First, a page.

Kids Create -- and Critique on -- Social Networks

A digital-literacy program encourages kids to remake social networking in the image of learning.

A digital-literacy program encourages kids to remake social networking in the image of learning.
Screenshot of Remix World

Digital Remix:

The Digital Youth Network's social-networking site Remix World allows students to post and share videos, as well as collaborate on projects, and more.

Credit: Courtesy of Akili Lee

In the common conception, kids plus social networking equals an online popularity contest conducted in grammar-free instant-messaging lingo -- not exactly an educator's dream world. But the Chicago-based Digital Youth Network, a digital-literacy program funded by the John D. and Catherine T. MacArthur Foundation, has tapped into the networking phenomenon to encourage creativity and learning.

The Digital Youth Network runs a private Web site called Remix World, which is modeled on popular online social networks such as Facebook and MySpace. The students and mentors who use it have Web pages that contain pictures, profile information, and links to their friends' pages. They can post digital artwork -- such as videos -- on their pages, comment on friends' pages, and participate in discussions with other users through the Remix World forums.

By providing students a place to share their work and ideas, Remix World allows them to solicit feedback and give constructive criticism. Some students have found the process of sharing on Remix World so compelling that they've gone on to post to public sites, such as YouTube or open social networks.

Twelve-year-old Jalen (also the subject of an Edutopia video profile) is among those who've taken their work to a larger audience on YouTube and elsewhere. "I post online because I don't want it to just be on my computer, where nobody can see it," Jalen says of his work, which includes graphic art, videos (both remixed mash-ups and some using original footage), and computer games. "I get positive and negative feedback, but it helps me get better and better," he says.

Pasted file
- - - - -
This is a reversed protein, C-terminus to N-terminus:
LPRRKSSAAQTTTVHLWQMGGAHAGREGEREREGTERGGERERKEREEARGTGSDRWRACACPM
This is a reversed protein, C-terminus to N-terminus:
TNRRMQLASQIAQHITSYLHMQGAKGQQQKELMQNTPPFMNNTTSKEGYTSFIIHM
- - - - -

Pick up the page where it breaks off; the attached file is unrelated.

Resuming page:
"One guy on YouTube told me it was a good video, but the timing was off," he remembers of one project that got mixed feedback. "So I went back and edited it."

Self-Directed Learning

When students are motivated to create work that they share online, it ignites an independent learning cycle driven by their ideas and energized by responses from peers.

“Through trial and error, youth add new-media skills to their repertoire, such as how to create a video or game or how to customize their MySpace page," says the 2008 report "Kids' Informal Learning with Digital Media" (also funded by the MacArthur Foundation). The report also says, "Teens then share their creations and receive feedback from others online. By its immediacy and breadth of information, the digital world lowers barriers to self-directed learning."

That's because the Internet makes it easier and less daunting for students to find information or plug into expert communities, according to one of the report's principal investigators, cultural anthropologist Mimi Ito. "They can do a Google search or lurk in a forum and mess around on the Internet without putting themselves out there or having to go to a special location," Ito explains. "They can do it without fear of failure."

Thirteen-year-old Mosea exemplifies this self-directed learning with the evolving digital masterpiece he's created. But he doesn't post that masterpiece on an existing social network; rather, it is a social network itself. Inspired by Remix World, Mosea decided to create his own kid-focused networking site, Realm of New Thought.

"I didn't learn from anywhere particularly," Mosea says about creating his network. "I just experimented."

Experts say that, even more than the digital world in general, collaborative Web 2.0 tools in particular can motivate self-directed learning. "With Web 2.0, there's a strong impetus to make connections," says University of Minnesota researcher Christine Greenhow, who studies how people learn and teach with social networking. "It's not just creating content. It's creating content to share."